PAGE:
Pour sauce to coat chicken and let sit 30 minutes.

Bake 1 hour.

Lower heat to 300 degrees and bake additional 45 minutes.

Serves 4-6.


6 cups vegetable broth or water
1/2 cup extra virgin olive oil, separated
1 tablespoon salt
1 teaspoon white pepper
2 teaspoon turmeric
1 medium sweet onion
2 leeks, cut into 4 pieces
3 large carrots, peeled and cut into 2-inch sticks
1 small green cabbage, cut into quarters leaving bottom intact
1 turnip, peeled and quartered
2 stalks celery, cut into 2- inch sticks
1 large quince, peeled and quartered
4 medium zucchini, cut into sticks
1 large red bell pepper, cut into 4 large strips
17 ounces couscous (substitute quinoa for gluten-free option)

To prepare vegetables:

In large pot, boil 6 to 8 cups broth or water with 1/4 cup olive oil, salt, pepper and turmeric.

Add vegetables in order: onion, leeks, carrots, cabbage, turnip, celery and quince and cook for 10 minutes.

Then add zucchini and bell pepper and cook for additional 10 minutes. 

Remove vegetables from broth and set aside.

To prepare couscous:

Place couscous in fine-mesh strainer and rinse under cold water until water runs clear.

Place couscous on sheet pan and sprinkle with a few pinches of salt, let stand 10 minutes. 

Add about 1/4 cup olive oil to couscous and run fingers through grains to break up lumps.

Using couscousier (special couscous double boiler) or a simple double boiler, fill pot with vegetable stock (prepared at home or store-bought) halfway up sides of pot. 

Place piece of cheesecloth inside steamer so grains won’t fall into broth. When steam starts to rise, add couscous, cover pot and steam 15 minutes. 

Pour couscous onto baking sheet, add a few ladles of broth to couscous and break up any clumps with your hands.

Put couscous back into steamer and steam additional 15 minutes. If steam is escaping through sides of steamer, wrap kitchen towel or more cheesecloth around it.

Repeat process: Pour couscous onto sheet and add a few ladles of broth and separate clumps.

Typically a third steaming is done just before serving. Because couscous will have expanded so much at this point, it’s best to steam in two parts.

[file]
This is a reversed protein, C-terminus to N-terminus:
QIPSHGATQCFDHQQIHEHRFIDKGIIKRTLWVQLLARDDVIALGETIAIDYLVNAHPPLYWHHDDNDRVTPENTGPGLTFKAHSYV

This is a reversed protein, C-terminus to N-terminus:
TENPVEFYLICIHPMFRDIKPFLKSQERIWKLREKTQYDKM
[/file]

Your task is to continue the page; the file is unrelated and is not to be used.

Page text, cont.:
2 tablespoons olive oil
2 pounds onions, mixed yellow and red, thinly sliced
1 cup golden raisins, soaked
1 teaspoon cinnamon
4 tablespoons honey or sugar

In large pan, heat oil, add onions and cook slowly until golden, 30-40 minutes.

Add soaked raisins, cinnamon and honey or sugar, and cook additional 10 minutes over medium heat.


1-2 butternut squash or pumpkins
Olive oil
1 teaspoon ground cinnamon

Preheat oven to 400 F.

Peel and seed squash, cut into half-moon slices.

Place slices on cookie sheet and toss with oil.

Sprinkle with cinnamon and bake until golden.

Serve on platter with Tfaya (onions and raisins) on top.



1/2 cup oil for frying
1 cup peeled blanched whole almonds
1 3/4 cups cooked chickpeas, or 1 13-ounce can chickpeas, drained
Salt and pepper to taste

Heat oil and fry almonds first. Drain on paper towels.

Fry garbanzos and drain on paper towels.

Reheat in oven before serving and season with salt and pepper.

Assemble couscous:

Platter with vegetables.

Platter with couscous, decorated with fried garbanzos and fried almonds.

Platter with butternut squash and Tfaya.

Bowl with broth.

Serves 6-8.

Rachel Sheff and Sharon Gomperts will answer cooking questions on Instagram at SephardicSpiceGirls or on Facebook at Sephardic Spice SEC Food. They have collaborated on Sephardic Educational Center projects and community cooking classes.